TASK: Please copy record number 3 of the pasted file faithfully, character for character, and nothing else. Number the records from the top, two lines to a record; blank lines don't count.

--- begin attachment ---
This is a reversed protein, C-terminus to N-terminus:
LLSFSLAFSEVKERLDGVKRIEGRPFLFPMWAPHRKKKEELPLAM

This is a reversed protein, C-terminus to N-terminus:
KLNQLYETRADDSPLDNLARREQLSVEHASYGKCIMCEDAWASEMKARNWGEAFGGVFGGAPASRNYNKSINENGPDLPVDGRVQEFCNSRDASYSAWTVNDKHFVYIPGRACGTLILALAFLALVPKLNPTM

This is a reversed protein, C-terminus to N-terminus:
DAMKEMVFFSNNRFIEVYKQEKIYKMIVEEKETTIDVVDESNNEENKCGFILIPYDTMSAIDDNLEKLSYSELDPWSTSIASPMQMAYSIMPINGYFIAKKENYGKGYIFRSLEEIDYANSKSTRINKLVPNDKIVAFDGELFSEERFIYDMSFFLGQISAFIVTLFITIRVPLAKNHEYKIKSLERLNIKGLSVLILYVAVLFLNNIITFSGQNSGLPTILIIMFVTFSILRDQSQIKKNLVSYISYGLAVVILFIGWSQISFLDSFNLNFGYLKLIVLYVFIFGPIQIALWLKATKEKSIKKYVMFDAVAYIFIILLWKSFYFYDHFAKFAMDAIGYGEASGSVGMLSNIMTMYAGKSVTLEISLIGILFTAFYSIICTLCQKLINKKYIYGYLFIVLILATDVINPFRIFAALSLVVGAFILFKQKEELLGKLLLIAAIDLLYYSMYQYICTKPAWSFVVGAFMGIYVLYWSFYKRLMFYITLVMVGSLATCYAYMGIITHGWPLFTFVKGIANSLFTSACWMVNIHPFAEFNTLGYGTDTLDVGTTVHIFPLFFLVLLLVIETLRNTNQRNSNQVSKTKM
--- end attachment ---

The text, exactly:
This is a reversed protein, C-terminus to N-terminus:
DAMKEMVFFSNNRFIEVYKQEKIYKMIVEEKETTIDVVDESNNEENKCGFILIPYDTMSAIDDNLEKLSYSELDPWSTSIASPMQMAYSIMPINGYFIAKKENYGKGYIFRSLEEIDYANSKSTRINKLVPNDKIVAFDGELFSEERFIYDMSFFLGQISAFIVTLFITIRVPLAKNHEYKIKSLERLNIKGLSVLILYVAVLFLNNIITFSGQNSGLPTILIIMFVTFSILRDQSQIKKNLVSYISYGLAVVILFIGWSQISFLDSFNLNFGYLKLIVLYVFIFGPIQIALWLKATKEKSIKKYVMFDAVAYIFIILLWKSFYFYDHFAKFAMDAIGYGEASGSVGMLSNIMTMYAGKSVTLEISLIGILFTAFYSIICTLCQKLINKKYIYGYLFIVLILATDVINPFRIFAALSLVVGAFILFKQKEELLGKLLLIAAIDLLYYSMYQYICTKPAWSFVVGAFMGIYVLYWSFYKRLMFYITLVMVGSLATCYAYMGIITHGWPLFTFVKGIANSLFTSACWMVNIHPFAEFNTLGYGTDTLDVGTTVHIFPLFFLVLLLVIETLRNTNQRNSNQVSKTKM